Axel: No Rules Wrestling, BG East, NHB-Battle, Fightplace, Wrestlers and Lutteurs. It’s always fun to see what the other guys are doing. Sometimes I get ideas for moves or strategies that I will use in a match.
Joe: What happens right before and after a typical UCW match?
Axel: Two hours before the match I’m listening to my iPod, getting in the zone. Stretching and doing some light warm-ups to get my body loose and limber. Looking at the notes on my opponent, memorizing his tells and weaknesses. I do a mock match in my head, going over my own moves and ways to counter my opponent’s. In short, trying not to psych myself out. To quote the Dune saga, “Fear is the mind killer. I will face my fear and let it pass through me.”
Joe: And after?
Axel: When it’s all over, it’s back to training and looking at the next opponent. Those bullies, they keep crawling out of the woodwork, so I gotta be ready for the next. Champions don’t take a break just because they got the belt; they learn how to push the boundaries and raise the bar. Essentially, I look at it as if I were going to fight my current self. If I wanna win, I gotta be better than what I already am.
Joe: How would you describe the ideal roster for UCW in, say, the year 2011? What kinds of new talent are you looking for?
Michael: I’m looking for guys with heart, miles and miles of heart with commitment! I am looking and will continue to look for good-looking college-age guys who take care of themselves, work out, and are good looking and not afraid to get in there and mix it up. Skills, moves and holds can be taught, but heart and commitment, that you need to bring with you. I would love to have 16 well-built, good-looking gods, I mean “guys,” within the next year. Simple as that.
Joe: What’s the best way for UCW hopefuls to reach you? I guess what I’m asking is what should be included on the typical résumé you get?
Michael: Twenty dollars. (Laughs.) I’m cheap.
Joe: What about wrestling experience?
Michael: I don’t care about experience. I can teach them how to wrestle. They need to send me a shirtless picture, just so I can see how fit they keep themselves. Mostly I’m looking for energy and commitment. The rest I can teach them.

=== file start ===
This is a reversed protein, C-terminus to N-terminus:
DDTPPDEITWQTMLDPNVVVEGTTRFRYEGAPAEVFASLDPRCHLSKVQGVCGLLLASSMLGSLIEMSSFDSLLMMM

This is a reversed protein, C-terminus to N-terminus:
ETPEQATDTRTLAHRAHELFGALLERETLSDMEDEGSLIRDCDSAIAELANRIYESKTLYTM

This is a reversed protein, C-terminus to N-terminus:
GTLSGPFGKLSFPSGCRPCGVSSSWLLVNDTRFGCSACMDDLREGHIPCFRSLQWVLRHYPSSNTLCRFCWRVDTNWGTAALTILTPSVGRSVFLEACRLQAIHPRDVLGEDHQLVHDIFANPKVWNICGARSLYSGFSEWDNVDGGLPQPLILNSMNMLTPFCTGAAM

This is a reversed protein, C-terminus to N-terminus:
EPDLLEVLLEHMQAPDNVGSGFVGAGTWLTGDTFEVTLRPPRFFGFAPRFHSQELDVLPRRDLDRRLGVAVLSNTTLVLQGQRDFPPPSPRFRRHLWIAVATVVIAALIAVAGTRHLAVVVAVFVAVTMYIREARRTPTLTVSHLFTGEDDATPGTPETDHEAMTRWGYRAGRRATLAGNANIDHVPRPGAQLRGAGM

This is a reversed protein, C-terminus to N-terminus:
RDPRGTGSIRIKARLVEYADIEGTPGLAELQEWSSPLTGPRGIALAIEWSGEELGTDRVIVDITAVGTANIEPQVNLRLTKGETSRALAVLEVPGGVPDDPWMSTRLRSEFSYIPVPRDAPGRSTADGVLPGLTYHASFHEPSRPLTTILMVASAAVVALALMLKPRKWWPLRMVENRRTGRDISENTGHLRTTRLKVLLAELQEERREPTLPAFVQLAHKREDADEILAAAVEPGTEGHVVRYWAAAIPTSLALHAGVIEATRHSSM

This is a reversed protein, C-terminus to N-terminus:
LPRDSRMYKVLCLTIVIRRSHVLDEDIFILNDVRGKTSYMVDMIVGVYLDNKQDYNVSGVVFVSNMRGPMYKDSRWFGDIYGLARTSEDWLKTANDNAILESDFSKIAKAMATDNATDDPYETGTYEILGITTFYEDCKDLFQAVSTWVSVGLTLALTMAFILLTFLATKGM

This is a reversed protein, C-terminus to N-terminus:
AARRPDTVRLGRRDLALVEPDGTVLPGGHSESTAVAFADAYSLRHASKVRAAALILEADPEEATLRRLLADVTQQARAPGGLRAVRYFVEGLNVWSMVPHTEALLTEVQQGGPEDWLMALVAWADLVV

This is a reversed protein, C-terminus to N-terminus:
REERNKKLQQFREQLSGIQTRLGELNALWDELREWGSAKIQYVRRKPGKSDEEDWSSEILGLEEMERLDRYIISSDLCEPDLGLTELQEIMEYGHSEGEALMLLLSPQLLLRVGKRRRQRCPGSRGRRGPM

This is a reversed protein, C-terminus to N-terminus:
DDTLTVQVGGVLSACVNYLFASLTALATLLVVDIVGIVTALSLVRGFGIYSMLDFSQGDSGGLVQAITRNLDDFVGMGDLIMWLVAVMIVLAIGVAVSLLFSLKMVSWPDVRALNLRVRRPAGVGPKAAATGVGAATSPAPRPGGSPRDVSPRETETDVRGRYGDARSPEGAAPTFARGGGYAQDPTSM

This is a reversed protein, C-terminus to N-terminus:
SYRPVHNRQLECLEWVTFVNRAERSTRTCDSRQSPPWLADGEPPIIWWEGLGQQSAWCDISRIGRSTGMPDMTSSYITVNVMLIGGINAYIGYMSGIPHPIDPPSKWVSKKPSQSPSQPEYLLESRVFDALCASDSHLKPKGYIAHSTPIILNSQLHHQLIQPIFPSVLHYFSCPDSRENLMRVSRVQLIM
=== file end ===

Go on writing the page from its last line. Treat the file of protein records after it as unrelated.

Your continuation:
Axel: We know we need new faces. There’s only so many times we can fight the same guys over and over.
Michael: Dependability’s important all round. Some of the wrestlers, like Axel here, travel a long distance for these matches, and when someone doesn’t show it lets everybody down.
Axel: It kinda stabs us all in the back.
Michael: We’ve got some newbies lined up right now, in fact.
Joe: When will we be seeing them?
Michael: Mid-September, probably. Depends on how quickly they pick up on things.
Joe: Are there any plans for UCW ever to move to a different type of venue—say, a pro ring or outdoors?
Michael: Yes, both. We will be going outside soon, and as soon as I am able to buy a ring, we will take all the action into the ring. I’m dying to show the guys how to do some rope work … teach Axel to fly off the ropes and take out a bully.
Joe: And I only wish I was young enough and wiry enough to be that bully. In my day, I coulda been a contender. (Laughs.) It was an honor and a real pleasure talking with you two. And if I can’t coax the two of you into coming down to Durham, North Carolina, for a weekend of friendly roughhouse, copped feels, and good stiff drinks, I hope you’ll drop in on me here at Ringside at Skull Island from time to time. I love what you’re doing, and I’m one of your biggest fans—if not THE biggest fan of all—you’re bound to have thousands more fans by this time next year, of that I am certain.
[Photos supplied by UCW and used with permission]